Publications - 22/02/21
Arrest of deputy by order of the Brazilian Supreme Court generates discussion on the concepts of permanent crime and non-bailable crime
The Constitution of Brazil establishes parliamentary immunity. In its article 53, it establishes that the Deputies and Senators are inviolable, civilly and criminally, by any of their opinions, words and votes. In paragraph 2 of the referred article, there is a provision that parliamentarians may not be arrested, except in the event of flagrant non-bailable crimes.
Therefore, in order to arrest members of the Brazilian Chamber of Deputies, this article allows us to conclude that the agent must incur an non-bailed crime (first requirement) and be arrested in the act (second requirement).
In decreeing and then confirming the arrest of federal deputy Daniel Silveira (PSL-RJ), the Brazilian Supreme Court found that there was a flagrant of the offense provided for in article 18 of the National Security Law, in the act of posting and “keeping” a video on social media in which the parliamentarian defended and supported Institutional Act no. 5 – an legal act that symbolizes the recrudescence of the former Brazilian dictatorship-, which would supply the first requirement of § 2, of the Federal Constitution.
In this sense, for Minister Alexandre de Moraes, the hypothetical crime committed by the deputy would still be in the act once he would have a permanent nature, since the video still remained on the air, authorizing the arrest in the act in the form of article 303 of the Code of Procedure Penal.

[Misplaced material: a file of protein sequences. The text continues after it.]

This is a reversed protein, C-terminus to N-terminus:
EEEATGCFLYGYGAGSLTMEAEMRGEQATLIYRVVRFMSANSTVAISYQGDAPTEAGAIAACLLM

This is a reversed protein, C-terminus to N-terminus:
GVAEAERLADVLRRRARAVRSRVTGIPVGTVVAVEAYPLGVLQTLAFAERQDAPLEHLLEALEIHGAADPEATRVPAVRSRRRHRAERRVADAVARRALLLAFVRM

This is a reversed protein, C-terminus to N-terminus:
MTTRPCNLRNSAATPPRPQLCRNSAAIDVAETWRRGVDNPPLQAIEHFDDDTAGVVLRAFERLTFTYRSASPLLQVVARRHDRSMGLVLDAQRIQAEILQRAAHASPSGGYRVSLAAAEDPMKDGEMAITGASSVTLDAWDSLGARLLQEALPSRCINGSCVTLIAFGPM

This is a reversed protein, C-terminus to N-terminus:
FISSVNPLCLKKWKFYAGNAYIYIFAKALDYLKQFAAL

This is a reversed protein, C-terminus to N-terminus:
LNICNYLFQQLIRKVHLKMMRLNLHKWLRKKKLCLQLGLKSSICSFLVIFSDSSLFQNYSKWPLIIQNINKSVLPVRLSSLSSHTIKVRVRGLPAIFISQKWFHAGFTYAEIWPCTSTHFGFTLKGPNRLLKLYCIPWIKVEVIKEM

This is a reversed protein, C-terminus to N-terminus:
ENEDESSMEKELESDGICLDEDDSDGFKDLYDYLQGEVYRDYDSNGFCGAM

As for the second requirement, the Minister also established the thesis that the crime would be non-bailed, as the requirements for the conversion of the flagrante delicto into preventive detention were present, when interpretating article 324 of the Brazilian Criminal Procedure Code.
The understanding that the act of posting and allowing the dissemination of video would constitute a permanent crime should not be considered peaceful. In Brazilian law, a permanent crime is generally defined as one in which the moment of the consummation of the crime extends over time, as in the classic hypothesis of kidnapping.
In the case of the deputy, the crime would have been consummated at the time of posting the video. This understanding can be supported by a similar precedent of the Superior Tribunal de Justiça, in which it was decided that the crime of threat is consummated at the place where the victim received the threat expressed and sent in digital media (STJ, 3rd Section, CC 156.284 / PR).
According to the current understanding, the hypothetical crime in question would have been instantaneous and with permanent effects, in time, which, by legal reasoning, denatures the thesis that it would be a permanent crime.
As far as the discussion about this being a non-bailed crime is concerned, the interpretation given to the concept of non-bailed crime also generated debate. The Federal Constitution defines the non-bailed crimes in items XLII and XLIII of article 5. The Brazilian Criminal Procedure Code stipulates, in line with the Constitution, the crimes of racism, torture, illicit drug trafficking, terrorism, heinous crimes and crimes committed by armed groups, civil or military, against constitutional and the Democratic State. These, therefore, are the crimes considered non-bailed.
In a new interpretation, the Supreme Court understanding stated that the hypotheses in which the bail is not applicable, for procedural reasons, should be equated with the non-bailed crime. These procedural cases are in article 324, of the Criminal Procedure Code, which in turn regulates that no bail will be granted when certain conditions are present, such as the requirements for the decree of pre-trial detention.
The difference between the two articles is that in the first there is a definition of crimes that are intrinsically non-bailable and the last article establishes conditions that other crimes may render the insusceptible of a bail for procedural issues.
Even though the statements made by congressman Deputy Daniel Silveira are repugnant, the decision of the Brazilian Supreme Federal Court to order his arrest in flagrant for non-bailed crime could cause legal uncertainty, once changes criminal and procedural concepts that have long been concretized by doctrine and jurisprudence.